The Spring 2011 CNI Membership Meeting offers a wide range of presentations that advance and report on CNI’s programs, showcase projects underway at CNI member institutions, and highlight important national and international developments. Here is the customary “roadmap” to the sessions at the meeting, which includes both plenary events and an extensive series of breakout sessions focusing on current developments in networked information.
As usual, the CNI meeting proper is preceded by an optional orientation session for new attendees – both representatives of new member organizations and new representatives or alternate delegates from existing member organizations – at 11:30 AM; guests are also welcome. Refreshments are available for all at 12:15 PM on Monday, April 4. The opening plenary is at 1:15 PM and will be followed by two rounds of parallel breakout sessions. Tuesday, April 5, includes additional rounds of parallel breakout sessions, lunch, and the closing keynote, concluding around 3:30 PM. Along with plenary and breakout sessions, the meeting includes generous break time for informal networking with colleagues and a reception which will run until 7:15 PM on the evening of Monday, April 4, after which participants can enjoy a free evening in San Diego. I’ve had two opportunities to visit the San Diego Gaslamp district in the past year, and it offers a wide range of dining opportunities within easy walking distance of the Westin.
The CNI meeting agenda is subject to last minute changes, particularly in the breakout sessions, and you can find the most current information on our Web site, www.cni.org, and on the announcements board near the registration desk at the meeting. Information about wireless access in the meeting room areas will be available at the registration table.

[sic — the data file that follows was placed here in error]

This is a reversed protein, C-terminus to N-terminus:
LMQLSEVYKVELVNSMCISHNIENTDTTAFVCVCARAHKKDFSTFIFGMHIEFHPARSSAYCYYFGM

I am delighted that Christine Borgman, Professor and Presidential Chair in Information Studies at the University of California, Los Angeles, will receive the Paul Evan Peters Award during the opening plenary Session on Monday, April 4.
The Paul Evan Peters award recognizes a career of contributions to scholarship and intellectual productivity at the highest level; Chris’s work represents just such a level of achievement and contribution, and is notable as well for its diversity. She is perhaps best known internationally for her two award-winning monographs, Scholarship in the Digital Age and From Gutenberg to Global Information Infrastructure, which together analyze the evolution of scholarly practice and scholarly communication in the digital age. Her analytical work, however, is also deeply informed by her own participation in a wide range of empirical activities such as the Center for Embedded Networked Sensing. She has been deeply involved in policy issues around the development of cyberinfrastructure, and two years ago, Chris chaired a National Science Foundation (NSF) Task Force on Cyberlearning which took the first coherent and focused look at the implications of cyberinfrastucture investments for teaching and learning; she addressed CNI on the results of this work in 2008.
Her Paul Evan Peters Award Lecture is entitled Information, Infrastructure and the Internet: Reflections on Three Decades in Internet Time.
This will be the sixth time that the Paul Evan Peters award has been presented; the award was created by the Association of Research Libraries, CNI and EDUCAUSE to honor the memory and contributions of CNI’s founding executive director following his untimely death. Chris Borgman joins previous recipients Dan Atkins, Tim Berners-Lee, Vint Cerf, Brewster Kahle and Paul Ginsparg.